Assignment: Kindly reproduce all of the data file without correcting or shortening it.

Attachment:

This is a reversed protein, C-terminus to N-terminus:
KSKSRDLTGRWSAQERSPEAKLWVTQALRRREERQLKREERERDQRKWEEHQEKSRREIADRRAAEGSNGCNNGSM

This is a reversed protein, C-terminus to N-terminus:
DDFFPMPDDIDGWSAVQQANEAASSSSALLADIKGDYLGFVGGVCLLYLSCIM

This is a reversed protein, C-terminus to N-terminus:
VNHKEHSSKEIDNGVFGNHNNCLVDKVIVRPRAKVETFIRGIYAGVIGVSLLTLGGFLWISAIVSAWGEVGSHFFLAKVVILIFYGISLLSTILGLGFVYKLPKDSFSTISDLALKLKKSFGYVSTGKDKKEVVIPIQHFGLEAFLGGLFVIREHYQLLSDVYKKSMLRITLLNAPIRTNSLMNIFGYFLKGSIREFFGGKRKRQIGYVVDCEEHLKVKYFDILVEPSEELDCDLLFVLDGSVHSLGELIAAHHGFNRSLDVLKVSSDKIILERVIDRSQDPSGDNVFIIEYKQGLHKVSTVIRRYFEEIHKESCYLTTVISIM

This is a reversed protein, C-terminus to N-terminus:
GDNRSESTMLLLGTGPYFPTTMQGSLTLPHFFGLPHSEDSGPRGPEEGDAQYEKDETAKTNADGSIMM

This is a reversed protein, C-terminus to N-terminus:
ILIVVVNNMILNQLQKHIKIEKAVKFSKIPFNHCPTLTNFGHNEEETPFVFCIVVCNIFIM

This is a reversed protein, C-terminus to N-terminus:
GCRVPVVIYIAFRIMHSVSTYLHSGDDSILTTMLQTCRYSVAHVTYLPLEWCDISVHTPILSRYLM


This is a reversed protein, C-terminus to N-terminus:
KSKSRDLTGRWSAQERSPEAKLWVTQALRRREERQLKREERERDQRKWEEHQEKSRREIADRRAAEGSNGCNNGSM

This is a reversed protein, C-terminus to N-terminus:
DDFFPMPDDIDGWSAVQQANEAASSSSALLADIKGDYLGFVGGVCLLYLSCIM

This is a reversed protein, C-terminus to N-terminus:
VNHKEHSSKEIDNGVFGNHNNCLVDKVIVRPRAKVETFIRGIYAGVIGVSLLTLGGFLWISAIVSAWGEVGSHFFLAKVVILIFYGISLLSTILGLGFVYKLPKDSFSTISDLALKLKKSFGYVSTGKDKKEVVIPIQHFGLEAFLGGLFVIREHYQLLSDVYKKSMLRITLLNAPIRTNSLMNIFGYFLKGSIREFFGGKRKRQIGYVVDCEEHLKVKYFDILVEPSEELDCDLLFVLDGSVHSLGELIAAHHGFNRSLDVLKVSSDKIILERVIDRSQDPSGDNVFIIEYKQGLHKVSTVIRRYFEEIHKESCYLTTVISIM

This is a reversed protein, C-terminus to N-terminus:
GDNRSESTMLLLGTGPYFPTTMQGSLTLPHFFGLPHSEDSGPRGPEEGDAQYEKDETAKTNADGSIMM

This is a reversed protein, C-terminus to N-terminus:
ILIVVVNNMILNQLQKHIKIEKAVKFSKIPFNHCPTLTNFGHNEEETPFVFCIVVCNIFIM

This is a reversed protein, C-terminus to N-terminus:
GCRVPVVIYIAFRIMHSVSTYLHSGDDSILTTMLQTCRYSVAHVTYLPLEWCDISVHTPILSRYLM